SWITZERLAND, DECEMBER 16 – The Appeal Court in Abuja has nullified the seven-year sentence handed down to Olisa Metuh, former spokesman of the Peoples Democratic Party.
In its ruling on Wednesday, the court held that Justice Okon Abang,of the Federal High Court in Abuja, exhibited bias in the case of the former PDP spokesman.
The Economic and Financial Crimes Commission (EFCC) had arraigned Metuh on seven counts of money laundering for allegedly receiving N400 million from the office of the national security adviser.
On February 25, 2020, the trial court pronounced him guilty on all counts of money laundering and sentenced him to seven years in prison.
In his appeal, Metuh submitted that the trial judge was biased, considering some of the remarks made during the trial.
He prayed the court to upturn the judgment of the lower court.
Delivering judgment on Wednesday, a three-man panel of justice agreed that the trial judge showed influence of bias against the appellant .
Stephen Adah who read the court’s decision, said: “The narrative of the trial judge suggest someone who didn’t enjoy trying the appellant and counsel because he said they were picking on him.
“He was struggling with the case and even wished that he should be recused out of the case. The influence from this narrative is indisputably to say the least that a trial judge was angered only in his mind that he was wrongly influenced and showed bias against the appellant in this case as this is what manifests from all the outburst, he has infused in his judgment.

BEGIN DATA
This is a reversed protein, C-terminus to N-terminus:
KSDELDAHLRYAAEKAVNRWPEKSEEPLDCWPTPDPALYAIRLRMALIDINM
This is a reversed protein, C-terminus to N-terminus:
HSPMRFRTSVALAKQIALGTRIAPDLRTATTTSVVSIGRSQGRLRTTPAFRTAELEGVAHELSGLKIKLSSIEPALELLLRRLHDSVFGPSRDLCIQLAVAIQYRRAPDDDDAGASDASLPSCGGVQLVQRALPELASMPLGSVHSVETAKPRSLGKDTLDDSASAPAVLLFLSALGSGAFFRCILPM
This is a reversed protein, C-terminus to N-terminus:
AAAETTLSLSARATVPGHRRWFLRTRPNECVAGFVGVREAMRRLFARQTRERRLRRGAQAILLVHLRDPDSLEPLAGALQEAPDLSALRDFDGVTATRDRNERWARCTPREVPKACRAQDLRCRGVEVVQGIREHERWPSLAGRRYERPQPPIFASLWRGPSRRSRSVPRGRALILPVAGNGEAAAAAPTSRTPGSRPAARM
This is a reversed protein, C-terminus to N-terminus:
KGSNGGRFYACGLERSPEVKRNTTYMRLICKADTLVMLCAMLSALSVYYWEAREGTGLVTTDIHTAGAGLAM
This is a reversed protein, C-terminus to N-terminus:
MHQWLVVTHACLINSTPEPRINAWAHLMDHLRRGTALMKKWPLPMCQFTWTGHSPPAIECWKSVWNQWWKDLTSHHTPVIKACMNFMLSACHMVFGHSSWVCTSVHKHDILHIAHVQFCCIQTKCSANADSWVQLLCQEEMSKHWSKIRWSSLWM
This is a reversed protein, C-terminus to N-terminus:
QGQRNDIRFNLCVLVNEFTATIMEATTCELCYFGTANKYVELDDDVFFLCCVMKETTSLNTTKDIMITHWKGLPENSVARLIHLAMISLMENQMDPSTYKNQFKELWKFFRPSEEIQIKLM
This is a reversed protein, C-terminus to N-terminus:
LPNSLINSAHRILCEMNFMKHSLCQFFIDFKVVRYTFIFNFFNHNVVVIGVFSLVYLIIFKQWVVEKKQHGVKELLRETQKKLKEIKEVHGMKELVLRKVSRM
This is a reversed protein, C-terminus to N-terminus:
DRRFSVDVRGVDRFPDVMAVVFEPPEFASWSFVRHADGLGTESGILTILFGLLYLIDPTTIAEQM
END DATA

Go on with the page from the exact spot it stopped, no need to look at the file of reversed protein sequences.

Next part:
“Learned trial judge showed in his comments, the influence of an abnormal desire all inclination to pursue a predetermined line of action against the appellant.
“This no doubt is an influence of bias against the appellant. There is no way the learned trial judge can be seen to be detached from the malice against the appellant in the case as alleged.
“The duty of a trial judge is to be completely neutral in the case before him. A judge must not only be impartial; he must be seen to be impartial to both sides.
“His duty is to sit and determine the issues raised by parties and to conduct an examination into the parties. He is not an umpire just yet. His job is to find out the truth and do justice according to law.”